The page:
Skepticism fostered over peace talks as Ukraine stands firm on giving up territory

The West must have a “degree of skepticism” about the prospect of a peace deal between Russia and Ukraine, the Chancellor said, as kyiv sought to stand firm against giving up territory in a settlement.

Rishi Sunak said any deal with Moscow must be on “Ukrainian terms” as he pledged the UK would “maintain the significant pressure we are putting” on Russian President Vladimir Putin after his invasion.

Ukrainian President Volodymyr Zelensky said last week that Russian demands in talks between warring nations were becoming “more realistic” as kyiv continues to push for a ceasefire.

But Foreign Secretary Liz Truss has expressed concern that Mr Putin is using the negotiations as a “smokescreen” to prepare for an even more brutal onslaught.

Speaking on Sunday, the Chancellor said it was “encouraging” that talks were underway, but the West must be on guard.

Mr Sunak told Sky News’ Sophy Ridge On Sunday: ‘You must have some skepticism about this given the track record of these things.

“I think the most important thing is that any settlement discussion has to be on Ukraine’s terms.

Chancellor Rishi Sunak was asked about the Ukraine crisis in talks on Sunday (Kirsty O’Connor/PA)

(PA wire)

“And the best thing we can do is just to maintain the significant pressure we are putting on Putin, but also to provide support to the Ukrainians in the meantime – that’s the best we can do and the Ukrainians will take the lead.”

An official in Mr. Zelensky’s office told The Associated Press that the main topic of discussion between the two sides last week was whether Russian troops would remain in breakaway areas in eastern Ukraine after the war and where the borders would be.

But a Ukrainian politician said while her country was open to further encounters with Russia, it was not ready to cede land to the aggressor.

Olha Stefanishyna, Deputy Prime Minister for European and Euro-Atlantic Integration, told Sky News that reshuffling of Ukraine’s borders was “absolutely not” being considered.

“Ukrainian territory is territory that has been fixed (since) 1991,” she said.

“It’s not an option to discuss.”

According to reports, kyiv insisted on the inclusion of one or more Western nuclear powers in negotiations with the Kremlin and on legally binding security guarantees for Ukraine.

Olha Stefanishyna, Deputy Prime Minister of Ukraine, was interviewed by Sophie Raworth on BBC One (Jeff Overs/BBC)

(PA Media)

Asked if the UK would act as the guarantor of Ukrainians’ security under a peace deal, Mr Sunak – who confirmed his family would not take in Ukrainian refugees – said said it was “probably a bit too early to go into specifics”. of what a deal might look like.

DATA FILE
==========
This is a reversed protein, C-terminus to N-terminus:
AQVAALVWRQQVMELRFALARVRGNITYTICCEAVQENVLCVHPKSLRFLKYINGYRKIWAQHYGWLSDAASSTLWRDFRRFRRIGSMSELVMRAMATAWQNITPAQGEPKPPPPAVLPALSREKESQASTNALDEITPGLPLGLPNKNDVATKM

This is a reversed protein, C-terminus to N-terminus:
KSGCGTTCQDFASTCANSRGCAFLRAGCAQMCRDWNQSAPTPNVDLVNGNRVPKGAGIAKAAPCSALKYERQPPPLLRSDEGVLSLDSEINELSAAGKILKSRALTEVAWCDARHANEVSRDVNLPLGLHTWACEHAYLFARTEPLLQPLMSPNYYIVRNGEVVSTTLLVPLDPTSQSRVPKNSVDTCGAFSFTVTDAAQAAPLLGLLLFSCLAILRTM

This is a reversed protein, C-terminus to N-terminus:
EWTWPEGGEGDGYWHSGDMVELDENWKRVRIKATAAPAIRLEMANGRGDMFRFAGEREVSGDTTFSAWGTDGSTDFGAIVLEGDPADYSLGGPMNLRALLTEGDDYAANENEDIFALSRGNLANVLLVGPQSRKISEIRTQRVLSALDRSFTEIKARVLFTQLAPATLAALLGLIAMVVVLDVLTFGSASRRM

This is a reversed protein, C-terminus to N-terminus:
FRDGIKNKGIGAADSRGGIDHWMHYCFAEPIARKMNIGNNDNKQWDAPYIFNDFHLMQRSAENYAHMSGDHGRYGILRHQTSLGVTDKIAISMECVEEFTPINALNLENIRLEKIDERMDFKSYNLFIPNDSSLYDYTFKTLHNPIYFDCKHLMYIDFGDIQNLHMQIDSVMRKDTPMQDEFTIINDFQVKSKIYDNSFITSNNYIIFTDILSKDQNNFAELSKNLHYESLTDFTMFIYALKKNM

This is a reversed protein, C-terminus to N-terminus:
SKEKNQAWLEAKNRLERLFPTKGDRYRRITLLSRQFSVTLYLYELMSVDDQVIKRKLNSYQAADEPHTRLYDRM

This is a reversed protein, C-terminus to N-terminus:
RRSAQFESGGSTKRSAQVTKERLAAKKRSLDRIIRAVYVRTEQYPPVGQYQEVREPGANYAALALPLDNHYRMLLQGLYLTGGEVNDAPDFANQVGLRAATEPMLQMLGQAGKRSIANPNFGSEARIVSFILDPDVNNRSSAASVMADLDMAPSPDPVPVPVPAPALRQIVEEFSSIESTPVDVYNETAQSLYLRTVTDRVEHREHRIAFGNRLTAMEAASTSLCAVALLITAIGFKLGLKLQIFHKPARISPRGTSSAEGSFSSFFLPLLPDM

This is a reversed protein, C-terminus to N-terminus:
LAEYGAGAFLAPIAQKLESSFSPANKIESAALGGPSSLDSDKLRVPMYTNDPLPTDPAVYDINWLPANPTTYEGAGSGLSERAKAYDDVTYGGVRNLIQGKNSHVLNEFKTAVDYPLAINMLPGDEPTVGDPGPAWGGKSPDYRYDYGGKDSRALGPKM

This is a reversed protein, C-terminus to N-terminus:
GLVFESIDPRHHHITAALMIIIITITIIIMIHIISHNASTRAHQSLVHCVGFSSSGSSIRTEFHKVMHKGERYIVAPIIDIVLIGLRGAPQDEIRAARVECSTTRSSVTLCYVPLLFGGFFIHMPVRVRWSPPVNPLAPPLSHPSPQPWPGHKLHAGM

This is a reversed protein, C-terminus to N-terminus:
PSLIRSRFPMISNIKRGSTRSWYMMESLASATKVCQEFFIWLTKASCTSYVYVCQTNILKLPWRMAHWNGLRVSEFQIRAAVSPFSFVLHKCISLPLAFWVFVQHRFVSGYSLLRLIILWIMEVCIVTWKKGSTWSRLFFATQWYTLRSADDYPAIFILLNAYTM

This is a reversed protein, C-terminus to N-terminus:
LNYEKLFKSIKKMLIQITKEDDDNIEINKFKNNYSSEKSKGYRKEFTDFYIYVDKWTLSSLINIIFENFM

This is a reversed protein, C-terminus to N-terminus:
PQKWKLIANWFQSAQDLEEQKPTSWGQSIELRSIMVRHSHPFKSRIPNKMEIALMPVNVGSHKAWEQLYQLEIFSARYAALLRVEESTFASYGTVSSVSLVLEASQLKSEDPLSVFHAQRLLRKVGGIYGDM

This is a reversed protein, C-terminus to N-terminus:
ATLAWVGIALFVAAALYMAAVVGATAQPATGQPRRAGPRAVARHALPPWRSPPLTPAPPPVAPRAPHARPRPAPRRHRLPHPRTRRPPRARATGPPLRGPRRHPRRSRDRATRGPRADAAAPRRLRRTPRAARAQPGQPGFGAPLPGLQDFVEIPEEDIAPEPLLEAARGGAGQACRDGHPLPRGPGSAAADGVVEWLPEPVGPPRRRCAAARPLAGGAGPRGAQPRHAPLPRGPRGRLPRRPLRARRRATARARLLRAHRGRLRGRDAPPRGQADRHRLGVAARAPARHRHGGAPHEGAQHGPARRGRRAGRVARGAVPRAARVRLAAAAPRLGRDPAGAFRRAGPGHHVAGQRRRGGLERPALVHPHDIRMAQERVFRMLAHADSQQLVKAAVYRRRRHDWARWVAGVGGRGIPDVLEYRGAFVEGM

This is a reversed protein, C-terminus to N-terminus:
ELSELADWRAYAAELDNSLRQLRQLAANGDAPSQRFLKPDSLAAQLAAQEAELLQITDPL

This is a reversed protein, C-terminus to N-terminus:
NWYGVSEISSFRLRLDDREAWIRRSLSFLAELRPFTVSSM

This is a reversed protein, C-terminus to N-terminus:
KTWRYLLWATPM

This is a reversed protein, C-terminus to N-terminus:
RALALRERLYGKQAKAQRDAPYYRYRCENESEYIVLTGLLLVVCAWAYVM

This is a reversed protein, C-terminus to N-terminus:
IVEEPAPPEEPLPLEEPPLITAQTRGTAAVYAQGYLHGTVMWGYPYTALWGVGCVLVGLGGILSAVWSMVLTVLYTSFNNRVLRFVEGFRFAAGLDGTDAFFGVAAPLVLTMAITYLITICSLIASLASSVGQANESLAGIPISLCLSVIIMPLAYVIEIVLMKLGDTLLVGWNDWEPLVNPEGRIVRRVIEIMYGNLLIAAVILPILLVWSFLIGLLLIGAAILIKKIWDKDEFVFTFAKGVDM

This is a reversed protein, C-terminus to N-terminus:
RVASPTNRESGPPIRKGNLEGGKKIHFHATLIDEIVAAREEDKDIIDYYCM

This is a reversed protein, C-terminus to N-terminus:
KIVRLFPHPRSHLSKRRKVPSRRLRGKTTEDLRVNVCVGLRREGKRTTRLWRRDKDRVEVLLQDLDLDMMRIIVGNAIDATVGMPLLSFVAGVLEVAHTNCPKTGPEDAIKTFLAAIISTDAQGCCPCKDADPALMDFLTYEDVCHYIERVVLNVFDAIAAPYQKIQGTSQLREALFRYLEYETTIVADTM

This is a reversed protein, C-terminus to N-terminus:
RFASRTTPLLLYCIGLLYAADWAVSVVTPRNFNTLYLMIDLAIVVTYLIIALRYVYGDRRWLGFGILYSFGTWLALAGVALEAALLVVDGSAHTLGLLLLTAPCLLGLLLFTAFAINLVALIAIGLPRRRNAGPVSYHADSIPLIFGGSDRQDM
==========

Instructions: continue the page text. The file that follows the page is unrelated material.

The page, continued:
It comes as an art school housing 400 people sheltering from Russian shelling was shelled by the Muscovite army, according to officials in the besieged city of Mariupol, which is facing a humanitarian disaster.

Local authorities said on Sunday that the school building had been destroyed and people could be trapped under the rubble.

There was no immediate word on casualties, with rescuers still working to try to free survivors of a separate earlier attack on a theater in the city where more than 1,000 people were believed to have been sheltered.

A former head of British defense intelligence has predicted that Mr Putin’s troops will “redouble their brute force” after seeing their campaign stagnate sharply.

Air Marshal Philip Osborn said the Russian forces are “demoralized because they were ill-prepared and proved inadequate”, and are now at a standstill because they have “lost momentum”.

He told Sophy Ridge: “We see them pulling resources and manpower from all over Russia, even Syria, and that’s not a good indication for a supposed superpower.

(PA graphics)

(PA graphics)

“They’re at a standstill because they’re running out of options.”

The Russian military confirmed on Sunday that it used a long-range hypersonic weapon for the second time as it sought to target Ukrainian military installations.

Russian Defense Ministry spokesman Major General Igor Konashenkov said the hypersonic Kinzhal missile hit a Ukrainian fuel depot in Kostiantynivka, near the Black Sea port of Mykolaiv.

The strike marked the second day in a row Russia has used the Kinzhal, a weapon capable of hitting targets 1,250 miles away at 10 times the speed of sound.

Elsewhere, Boris Johnson has urged China to come out of the fence and join in global condemnation of the Russian invasion.

The prime minister, in comments to The Sunday Times, said he believed some members of Xi Jinping’s administration had “thoughts” on Beijing’s neutral stance following Russia’s actions against its next to.

Laura J. Boyer